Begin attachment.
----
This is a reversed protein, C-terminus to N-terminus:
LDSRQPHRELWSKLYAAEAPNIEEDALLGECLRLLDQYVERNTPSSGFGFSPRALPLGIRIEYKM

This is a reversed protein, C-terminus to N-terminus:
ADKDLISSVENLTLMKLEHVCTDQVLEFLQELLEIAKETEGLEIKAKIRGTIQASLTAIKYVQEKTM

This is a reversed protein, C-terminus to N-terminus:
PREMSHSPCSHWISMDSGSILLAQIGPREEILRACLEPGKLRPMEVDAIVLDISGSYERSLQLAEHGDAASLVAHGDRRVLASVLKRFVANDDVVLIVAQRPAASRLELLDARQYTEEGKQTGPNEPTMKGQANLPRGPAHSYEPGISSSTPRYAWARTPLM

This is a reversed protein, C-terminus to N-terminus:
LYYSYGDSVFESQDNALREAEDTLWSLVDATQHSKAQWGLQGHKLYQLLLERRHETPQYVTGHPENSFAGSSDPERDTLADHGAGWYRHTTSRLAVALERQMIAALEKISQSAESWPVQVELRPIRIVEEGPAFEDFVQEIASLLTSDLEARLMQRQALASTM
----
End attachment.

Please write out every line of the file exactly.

This is a reversed protein, C-terminus to N-terminus:
LDSRQPHRELWSKLYAAEAPNIEEDALLGECLRLLDQYVERNTPSSGFGFSPRALPLGIRIEYKM

This is a reversed protein, C-terminus to N-terminus:
ADKDLISSVENLTLMKLEHVCTDQVLEFLQELLEIAKETEGLEIKAKIRGTIQASLTAIKYVQEKTM

This is a reversed protein, C-terminus to N-terminus:
PREMSHSPCSHWISMDSGSILLAQIGPREEILRACLEPGKLRPMEVDAIVLDISGSYERSLQLAEHGDAASLVAHGDRRVLASVLKRFVANDDVVLIVAQRPAASRLELLDARQYTEEGKQTGPNEPTMKGQANLPRGPAHSYEPGISSSTPRYAWARTPLM

This is a reversed protein, C-terminus to N-terminus:
LYYSYGDSVFESQDNALREAEDTLWSLVDATQHSKAQWGLQGHKLYQLLLERRHETPQYVTGHPENSFAGSSDPERDTLADHGAGWYRHTTSRLAVALERQMIAALEKISQSAESWPVQVELRPIRIVEEGPAFEDFVQEIASLLTSDLEARLMQRQALASTM